So What Is Jose Quintana Worth?
As I sat down to write a post here this morning, I originally intended to write something about Chris Sale. Something long and sappy, and probably a bit too writer-y, about Sale's time in Chicago. I got about 350 words in before I decided to scrap it.
Chris Sale is gone now, and while I'm not happy about it -- I understand it, but that doesn't mean I need to enjoy it -- I don't really feel like wallowing in it, either. I'll let that happen when I see Sale pitching in the postseason for the Red Sox next year after we just finished wading through a 65-win season.
Instead I've decided that the only impact Chris Sale will have on this post is using his trade value to try and determine what we can get for the other stud in our rotation, Jose Quintana.
When the idea of trading Sale first came up, we had champagne wishes and caviar dreams when it came to potential returns. Surely there wasn't a young player out there a team wouldn't give up to get somebody of Chris Sale's import! Well, that wasn't exactly the case, was it?
It actually turns out that teams have young players they deem untouchable just like we did with Chris Sale the last few years, and they aren't willing to give them up. So instead we just had to settle for an awesome four-player package that included the top prospect in baseball in Yoan Moncada.
But I feel like when trying to determine Quintana's market value, there's a caveat we must keep in mind. It's similar to the one about the Shelby Miller deal from last year.
A lot of Sox fans thought that since Arizona was dumb enough to give up Dansby Swanson and more for Shelby Miller, Chris Sale would be worth even more, but that's not how markets work. Just because one person was bad at his job doesn't mean every other general manager has to be stupid too.
And just because the Red Sox will give up Yoan Moncada and more doesn't mean other teams will.
It's important to remember that Boston general manager Dave Dombrowski has always been aggressive with trades. When it comes to trading for superstars, he's not as hesitant about trading his top prospects as most general managers are. Just ask the Tigers and Marlins about the Miguel Cabrera trade. Also, since Dombrowski just took over in Boston last year, he doesn't have much of an attachment to the prospects he gave up in the first place.
These are just things we need to keep in mind when figuring out what Jose Quintana will fetch in a trade.
Which doesn't mean that as far as pure value, Quintana isn't close to Sale. As Fangraphs went over on Wednesday, and as most White Sox fans have known for a while, the two are quite similar as far as being great pitchers, Sale just received more attention because he gets all the strikeouts and has the crazy pitching motion.
Quintana, meanwhile, is just ruthless efficiency.
As of now, the two teams that seem to be hottest on Q's trail are Washington and Houston. Now, the good news there is the Sox and Nationals are very familiar with one another already because Washington was so interested in Sale, and the rumored package that Washington was willing to give up for Sale was Lucas Giolito, Victor Robles and Reynaldo Lopez. All three of them are top 100 prospects.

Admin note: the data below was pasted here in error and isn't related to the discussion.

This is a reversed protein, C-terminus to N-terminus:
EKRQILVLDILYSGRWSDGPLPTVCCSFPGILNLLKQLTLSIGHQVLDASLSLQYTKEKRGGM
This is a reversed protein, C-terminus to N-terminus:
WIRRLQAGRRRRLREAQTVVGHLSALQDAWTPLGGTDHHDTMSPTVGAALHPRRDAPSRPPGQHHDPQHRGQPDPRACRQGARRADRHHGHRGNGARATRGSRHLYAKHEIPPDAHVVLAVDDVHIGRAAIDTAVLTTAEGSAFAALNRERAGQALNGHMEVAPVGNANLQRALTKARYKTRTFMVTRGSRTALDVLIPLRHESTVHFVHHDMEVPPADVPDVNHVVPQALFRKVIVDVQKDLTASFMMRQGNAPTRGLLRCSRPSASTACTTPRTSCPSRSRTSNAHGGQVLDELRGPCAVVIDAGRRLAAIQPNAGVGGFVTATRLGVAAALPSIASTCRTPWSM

In fact, they're all top 40 prospects.
Quintana won't get all three, but it's possible he could get two of them. The problem here is that since the Sale deal fell through, Washington has reportedly said it's no longer willing to deal Robles. Both Giolito and Lopez are pitchers, and personally, I'm far more interested in Robles than either of them simply because players like Robles are the ones the White Sox just never have. So if I'm trading Quintana to Washington, Robles needs to be part of that package.
If Washington would be willing to include Robles in the deal, I'd consider giving them Quintana for Robles, Lopez and Pedro Severino. I will give up on Giolito if I can have a young catcher like Severino. Somebody who can contribute right away and help mold Carlos Rodon and other young Sox pitchers moving forward.
As far as Houston's considered, I don't think the Astros would give up Francis Martes for Quintana. He's the top prospect in their system, and they wanted him when they sent Jarred Cosart to the Marlins last year for a reason. I believe Houston would consider giving him up for Quintana to be a move that doesn't really improve their team in the long run.
So I think a package would need to be built around Kyle Tucker. Tucker is a 19-year old outfielder that's currently a top 50 prospect on most lists. He was the fifth pick in the 2015 MLB Draft and was considered the best pure hitter of all the high school players in the draft. He's the kind of player that likely projects to be a left fielder in the long run because his defense isn't great, but you'd be trading for him hoping that bat continues to develop into a middle-of-the-order hitter.
After Tucker I'd probably look for two or three more prospects depending on the players you're getting. If you want to go the quantity route -- and when it comes to Houston's system, that's where I lean because most of Houston's best talent already seems to be in Houston -- I'd love to see guys like Daz Cameron (the son of Mike Cameron), Jonathan Arauz and Riley Ferrell. It'd be similar to the Sale package in that Tucker is the centerpiece, Cameron is the toolsy outfielder with the chance to be a real contributor, Arauz is a middle infielder that has room to grow, and Ferrell has the huge fastball for Don Cooper to groom.
Wherever Quintana goes, the thing to take away is that while he's not going to get as much in return as Sale did, he's going to bring back a worthwhile set of prospects to boost this farm system.